- To obtain baseline measurements of the uterus and fibroids. At the present time, there is no upper size limit of a fibroid to be considered for UFE. Based on our experience and the experience of others, however, patients with a uterine size estimated at >20 weeks (above the belly button) need to have realistic expectations as to the ability of this procedure to adequately decrease the size of the fibroids and the uterus.
- To rule out the presence of coexisting disorders that may explain presenting symptoms. One of these disorders is adenomyosis, an overgrowth of the glands and tissue surrounding the cavity of the uterus that can cause bleeding and pain similar to uterine fibroids. While our experience at Albany Medical Center has been positive in patients with adenomyosis, there have been reports of treatment failure in these patients. Therefore, patients with adenomyosis found on MRI are counseled regarding both the potential clinical benefit and the reports that they may be at increased risk for treatment failure after embolization.
- To evaluate the viability of the fibroids. With MRI, we are able to tell the fibroids inside the uterus are living or not. Since the desired endpoint for UFE is to kill or devascularize the fibroids, patients with fibroids that are already dead may not be good candidates for this procedure.
- Medications: Many patients with symptomatic uterine fibroids are treated with Lupron or other gonadotropin releasing hormone (GnRH) agonists. One of the effects of this medication is to reduce the size of the uterine arteries, which have been shown to return to normal size after the same 12 week period of time. Because the embolization procedure is technically simpler to perform in patients with larger arteries, we recommend that patients be off of Lupron and other similar medications for 8-12 weeks before UFE is performed.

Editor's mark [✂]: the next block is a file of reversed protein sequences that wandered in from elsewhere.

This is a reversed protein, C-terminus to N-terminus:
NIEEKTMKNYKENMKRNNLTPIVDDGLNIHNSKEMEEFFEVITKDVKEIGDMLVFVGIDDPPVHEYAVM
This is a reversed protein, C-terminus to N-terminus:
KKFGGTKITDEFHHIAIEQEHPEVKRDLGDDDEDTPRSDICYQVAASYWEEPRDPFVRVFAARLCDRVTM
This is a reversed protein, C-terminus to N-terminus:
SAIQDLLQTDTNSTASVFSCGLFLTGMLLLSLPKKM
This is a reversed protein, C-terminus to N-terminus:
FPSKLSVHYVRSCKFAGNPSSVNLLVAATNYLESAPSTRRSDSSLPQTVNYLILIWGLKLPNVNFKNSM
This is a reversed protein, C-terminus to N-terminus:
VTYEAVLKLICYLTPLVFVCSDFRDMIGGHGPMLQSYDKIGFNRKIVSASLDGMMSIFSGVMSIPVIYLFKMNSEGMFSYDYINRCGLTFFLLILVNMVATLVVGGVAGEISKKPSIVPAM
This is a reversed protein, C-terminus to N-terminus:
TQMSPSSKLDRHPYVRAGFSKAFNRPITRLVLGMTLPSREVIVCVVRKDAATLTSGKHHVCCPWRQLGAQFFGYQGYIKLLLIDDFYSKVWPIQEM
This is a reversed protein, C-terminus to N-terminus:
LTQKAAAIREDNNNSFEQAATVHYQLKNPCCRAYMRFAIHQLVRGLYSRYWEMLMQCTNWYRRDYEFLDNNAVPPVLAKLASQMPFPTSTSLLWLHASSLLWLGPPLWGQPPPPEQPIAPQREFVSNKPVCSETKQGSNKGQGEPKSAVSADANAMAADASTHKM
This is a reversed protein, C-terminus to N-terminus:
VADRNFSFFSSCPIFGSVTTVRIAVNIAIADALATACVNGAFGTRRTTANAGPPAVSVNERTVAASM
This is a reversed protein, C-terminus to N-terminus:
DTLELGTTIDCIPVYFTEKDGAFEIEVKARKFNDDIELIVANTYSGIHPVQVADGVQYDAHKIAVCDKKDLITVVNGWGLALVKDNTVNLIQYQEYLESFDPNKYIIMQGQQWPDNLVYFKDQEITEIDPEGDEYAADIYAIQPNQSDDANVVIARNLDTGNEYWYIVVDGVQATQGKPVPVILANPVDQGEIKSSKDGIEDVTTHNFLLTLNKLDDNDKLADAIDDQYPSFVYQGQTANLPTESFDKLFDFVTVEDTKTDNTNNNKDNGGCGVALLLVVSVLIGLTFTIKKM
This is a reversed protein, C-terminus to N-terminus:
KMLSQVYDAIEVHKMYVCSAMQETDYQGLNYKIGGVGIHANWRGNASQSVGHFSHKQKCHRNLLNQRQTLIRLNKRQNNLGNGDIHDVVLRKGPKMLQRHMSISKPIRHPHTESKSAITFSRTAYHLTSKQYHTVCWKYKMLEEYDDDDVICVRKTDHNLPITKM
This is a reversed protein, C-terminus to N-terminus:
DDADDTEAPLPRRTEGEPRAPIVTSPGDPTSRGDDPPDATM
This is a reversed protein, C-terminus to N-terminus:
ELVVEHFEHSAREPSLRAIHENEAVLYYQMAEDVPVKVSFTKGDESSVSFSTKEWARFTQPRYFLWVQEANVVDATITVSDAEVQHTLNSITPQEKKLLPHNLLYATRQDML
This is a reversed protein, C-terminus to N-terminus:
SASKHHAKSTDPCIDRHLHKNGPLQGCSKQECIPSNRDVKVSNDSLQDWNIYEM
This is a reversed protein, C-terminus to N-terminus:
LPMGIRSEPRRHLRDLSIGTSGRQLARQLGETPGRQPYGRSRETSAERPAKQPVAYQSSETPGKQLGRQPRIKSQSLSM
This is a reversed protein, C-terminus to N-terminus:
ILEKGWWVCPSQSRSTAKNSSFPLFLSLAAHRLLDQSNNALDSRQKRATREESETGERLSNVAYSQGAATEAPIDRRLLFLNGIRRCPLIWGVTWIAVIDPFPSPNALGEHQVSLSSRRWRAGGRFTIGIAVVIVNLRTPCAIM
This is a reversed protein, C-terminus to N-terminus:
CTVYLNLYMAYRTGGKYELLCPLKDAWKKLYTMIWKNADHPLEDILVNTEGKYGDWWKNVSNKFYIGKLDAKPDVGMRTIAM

Follow-Up Protocol: No special visits with the patient’s gynecologist are required in association with the UFE procedure although we do believe strongly that patients should be under the care of a gynecologist or family practitioner before undergoing this procedure. Our interventional radiology team is responsible for all aspects of the patient’s follow-up care that is related UFE. Patients should remember to continue seeing their gynecologist at their regularly scheduled appointments. There are two follow-up visits with our team after UFE, although additional visits can be arranged should the need arise:
- 3-Week Office Visit: We typically see our patient within 3 weeks of the UFE procedure in order to be certain that recovery is going as expected and to assess patients prior to resumption of normal activity.
- 6-Month Office Visit: This visit is typically arranged after a follow-up MRI is performed so that we will have the opportunity to review the results of the test with the patient. This MRI is an integral part of the follow-up process. It is performed with use of IV dye, which will enable us to tell if the fibroid has been completely treated by the embolization procedure. If dye is seen to collect within a treated fibroid, it may mean that the fibroid has the potential to grow and possibly cause additional problems in the future. Therefore, additional follow-up care may be required. The patient’s gynecologist will be sent a letter after this visit to summarize the outcome after UFE.